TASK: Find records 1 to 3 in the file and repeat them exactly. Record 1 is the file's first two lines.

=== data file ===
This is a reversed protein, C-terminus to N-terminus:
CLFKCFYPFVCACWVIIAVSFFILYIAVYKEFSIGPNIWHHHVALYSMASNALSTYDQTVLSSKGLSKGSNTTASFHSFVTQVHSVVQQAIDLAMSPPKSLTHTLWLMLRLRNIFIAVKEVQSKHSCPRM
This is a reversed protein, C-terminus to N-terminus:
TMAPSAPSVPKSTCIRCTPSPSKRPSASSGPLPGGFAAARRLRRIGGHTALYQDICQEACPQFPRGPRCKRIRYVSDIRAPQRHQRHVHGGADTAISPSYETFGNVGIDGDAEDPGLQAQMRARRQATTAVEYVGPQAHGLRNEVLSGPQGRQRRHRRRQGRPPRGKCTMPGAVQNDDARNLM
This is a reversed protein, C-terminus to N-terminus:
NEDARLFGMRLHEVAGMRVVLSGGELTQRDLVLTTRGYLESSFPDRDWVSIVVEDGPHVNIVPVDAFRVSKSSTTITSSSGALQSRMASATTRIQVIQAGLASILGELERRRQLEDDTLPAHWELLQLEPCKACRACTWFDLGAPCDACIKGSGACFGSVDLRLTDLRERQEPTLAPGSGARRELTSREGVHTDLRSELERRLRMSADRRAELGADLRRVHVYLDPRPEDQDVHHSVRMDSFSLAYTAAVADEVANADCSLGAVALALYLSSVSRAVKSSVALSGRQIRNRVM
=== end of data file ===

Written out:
This is a reversed protein, C-terminus to N-terminus:
CLFKCFYPFVCACWVIIAVSFFILYIAVYKEFSIGPNIWHHHVALYSMASNALSTYDQTVLSSKGLSKGSNTTASFHSFVTQVHSVVQQAIDLAMSPPKSLTHTLWLMLRLRNIFIAVKEVQSKHSCPRM
This is a reversed protein, C-terminus to N-terminus:
TMAPSAPSVPKSTCIRCTPSPSKRPSASSGPLPGGFAAARRLRRIGGHTALYQDICQEACPQFPRGPRCKRIRYVSDIRAPQRHQRHVHGGADTAISPSYETFGNVGIDGDAEDPGLQAQMRARRQATTAVEYVGPQAHGLRNEVLSGPQGRQRRHRRRQGRPPRGKCTMPGAVQNDDARNLM
This is a reversed protein, C-terminus to N-terminus:
NEDARLFGMRLHEVAGMRVVLSGGELTQRDLVLTTRGYLESSFPDRDWVSIVVEDGPHVNIVPVDAFRVSKSSTTITSSSGALQSRMASATTRIQVIQAGLASILGELERRRQLEDDTLPAHWELLQLEPCKACRACTWFDLGAPCDACIKGSGACFGSVDLRLTDLRERQEPTLAPGSGARRELTSREGVHTDLRSELERRLRMSADRRAELGADLRRVHVYLDPRPEDQDVHHSVRMDSFSLAYTAAVADEVANADCSLGAVALALYLSSVSRAVKSSVALSGRQIRNRVM